etymology to appear in AJSL, I have connected mt^i with Eth. 'aif), 'flood,' and Eg. 
i'llt, 'inundation,' taking the root-value to be 'pour.' 

2 The Siunerians do not seem to have had any specific word for 'island' ; nanga = nag& 
means 'district.' It may be noted that there is a mountain on the island of Samak, 
6ebel Duljan, 'the hill of smoke,' which rises about 400 feet from sea-leve!. 

» Phonetic writing of sig. 

The Mouth of the Rivers 185 

Perhaps we can now explain the significance of Tilmun in our 
Tammuz liturgy. According to Durand (op. cit, p. 191) the Arabs 
believe that the fresh-water springs of Bahrein come by an under- 
ground route from the Euphrates, a perfectly natural idea, not nearly 
so fanciful as the classical legend of Alpheus and Arethusa. Pliny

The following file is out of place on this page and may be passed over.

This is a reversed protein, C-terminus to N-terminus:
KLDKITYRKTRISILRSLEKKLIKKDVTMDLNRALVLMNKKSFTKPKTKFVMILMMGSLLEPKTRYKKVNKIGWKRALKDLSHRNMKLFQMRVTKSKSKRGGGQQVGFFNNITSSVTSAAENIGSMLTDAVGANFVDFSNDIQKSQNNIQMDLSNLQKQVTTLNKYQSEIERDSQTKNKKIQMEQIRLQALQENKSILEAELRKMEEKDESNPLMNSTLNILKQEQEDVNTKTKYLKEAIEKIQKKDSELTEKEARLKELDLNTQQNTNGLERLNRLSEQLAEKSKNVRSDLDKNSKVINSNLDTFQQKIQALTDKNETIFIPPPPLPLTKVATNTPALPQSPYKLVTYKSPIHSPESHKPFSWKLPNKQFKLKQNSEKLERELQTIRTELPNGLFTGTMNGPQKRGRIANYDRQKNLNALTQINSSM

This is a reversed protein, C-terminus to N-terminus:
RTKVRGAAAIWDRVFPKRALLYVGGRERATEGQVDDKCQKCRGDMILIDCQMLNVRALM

seems to have a similar story in mind when he states that the Eu- 
phrates is said to reappear in southern Arabia.^ JJaSur and Tilmun 
in the liturgy evidently, therefore, represent the two extremities of 
the twin rivers; JJasur their source, Tilmun their mouth. As god of 
vegetation Tammuz incarnates himself in all plant life, in the cedar of 
JJasur at the northern horizon, whence the rivers flow, and in the 'dark 
tree' of Tilmun, on the southern horizon, where the rivers reappear 
for a last glance at the upper world. 

After the excursus, let us return to the subject of lustration. The 
holy water, supposed by a sacramental fiction to come directly from 
the apsii,, was drawn from ceremonial la vers called abzu (apsH), 
a-gtib-ba (egubbD,=karpat Milti, natiktu), a-am; the tdmtu constructed 
by Agum the Second (col. Ill, 33) is hardly lustrational in character,